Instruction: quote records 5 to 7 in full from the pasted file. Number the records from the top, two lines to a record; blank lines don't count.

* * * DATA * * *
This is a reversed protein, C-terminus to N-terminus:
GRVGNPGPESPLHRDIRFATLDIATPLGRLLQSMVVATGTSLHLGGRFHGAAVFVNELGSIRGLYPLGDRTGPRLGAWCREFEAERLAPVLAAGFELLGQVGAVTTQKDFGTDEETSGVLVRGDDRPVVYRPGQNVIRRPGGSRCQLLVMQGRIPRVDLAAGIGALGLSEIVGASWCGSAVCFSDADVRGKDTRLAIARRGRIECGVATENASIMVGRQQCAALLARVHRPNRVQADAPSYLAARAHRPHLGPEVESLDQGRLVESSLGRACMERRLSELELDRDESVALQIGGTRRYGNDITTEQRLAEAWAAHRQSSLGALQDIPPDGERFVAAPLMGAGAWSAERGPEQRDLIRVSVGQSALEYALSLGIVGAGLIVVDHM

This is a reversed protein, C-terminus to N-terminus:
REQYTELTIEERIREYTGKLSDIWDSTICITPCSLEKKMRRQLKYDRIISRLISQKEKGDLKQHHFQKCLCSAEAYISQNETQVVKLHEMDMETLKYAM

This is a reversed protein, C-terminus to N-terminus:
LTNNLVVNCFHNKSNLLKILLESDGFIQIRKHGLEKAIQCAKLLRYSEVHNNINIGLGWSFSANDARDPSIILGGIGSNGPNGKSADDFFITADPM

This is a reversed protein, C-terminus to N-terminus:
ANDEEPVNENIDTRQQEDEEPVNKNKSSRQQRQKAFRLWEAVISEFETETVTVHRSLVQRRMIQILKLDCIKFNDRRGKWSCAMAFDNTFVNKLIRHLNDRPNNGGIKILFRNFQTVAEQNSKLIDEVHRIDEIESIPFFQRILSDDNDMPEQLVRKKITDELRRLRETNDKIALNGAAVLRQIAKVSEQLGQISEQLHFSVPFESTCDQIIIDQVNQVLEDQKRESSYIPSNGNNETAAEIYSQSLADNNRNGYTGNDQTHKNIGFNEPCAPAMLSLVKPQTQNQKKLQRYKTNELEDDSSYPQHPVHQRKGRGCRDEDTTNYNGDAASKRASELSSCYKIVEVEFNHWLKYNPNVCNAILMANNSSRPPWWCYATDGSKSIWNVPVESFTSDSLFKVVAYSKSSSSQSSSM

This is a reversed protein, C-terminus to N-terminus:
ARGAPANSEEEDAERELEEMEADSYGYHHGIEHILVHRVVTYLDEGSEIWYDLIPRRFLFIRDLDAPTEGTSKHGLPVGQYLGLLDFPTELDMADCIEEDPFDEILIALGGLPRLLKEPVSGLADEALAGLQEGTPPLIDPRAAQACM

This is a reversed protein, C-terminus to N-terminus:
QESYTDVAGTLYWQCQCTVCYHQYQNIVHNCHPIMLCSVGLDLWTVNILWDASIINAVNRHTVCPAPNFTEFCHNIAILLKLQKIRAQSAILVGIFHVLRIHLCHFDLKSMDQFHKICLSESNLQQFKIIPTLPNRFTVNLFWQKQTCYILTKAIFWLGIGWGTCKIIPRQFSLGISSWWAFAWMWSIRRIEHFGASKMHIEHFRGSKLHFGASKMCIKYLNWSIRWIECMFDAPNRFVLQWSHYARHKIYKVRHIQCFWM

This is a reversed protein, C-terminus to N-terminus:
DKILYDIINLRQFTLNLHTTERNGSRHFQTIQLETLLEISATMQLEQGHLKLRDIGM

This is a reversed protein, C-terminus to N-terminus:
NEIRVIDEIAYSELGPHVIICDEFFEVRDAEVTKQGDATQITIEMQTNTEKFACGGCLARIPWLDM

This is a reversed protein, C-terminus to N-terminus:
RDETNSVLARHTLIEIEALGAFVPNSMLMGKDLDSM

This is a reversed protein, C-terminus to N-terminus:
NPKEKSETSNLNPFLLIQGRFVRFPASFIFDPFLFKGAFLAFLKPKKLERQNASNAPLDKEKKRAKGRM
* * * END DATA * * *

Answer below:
This is a reversed protein, C-terminus to N-terminus:
ARGAPANSEEEDAERELEEMEADSYGYHHGIEHILVHRVVTYLDEGSEIWYDLIPRRFLFIRDLDAPTEGTSKHGLPVGQYLGLLDFPTELDMADCIEEDPFDEILIALGGLPRLLKEPVSGLADEALAGLQEGTPPLIDPRAAQACM

This is a reversed protein, C-terminus to N-terminus:
QESYTDVAGTLYWQCQCTVCYHQYQNIVHNCHPIMLCSVGLDLWTVNILWDASIINAVNRHTVCPAPNFTEFCHNIAILLKLQKIRAQSAILVGIFHVLRIHLCHFDLKSMDQFHKICLSESNLQQFKIIPTLPNRFTVNLFWQKQTCYILTKAIFWLGIGWGTCKIIPRQFSLGISSWWAFAWMWSIRRIEHFGASKMHIEHFRGSKLHFGASKMCIKYLNWSIRWIECMFDAPNRFVLQWSHYARHKIYKVRHIQCFWM

This is a reversed protein, C-terminus to N-terminus:
DKILYDIINLRQFTLNLHTTERNGSRHFQTIQLETLLEISATMQLEQGHLKLRDIGM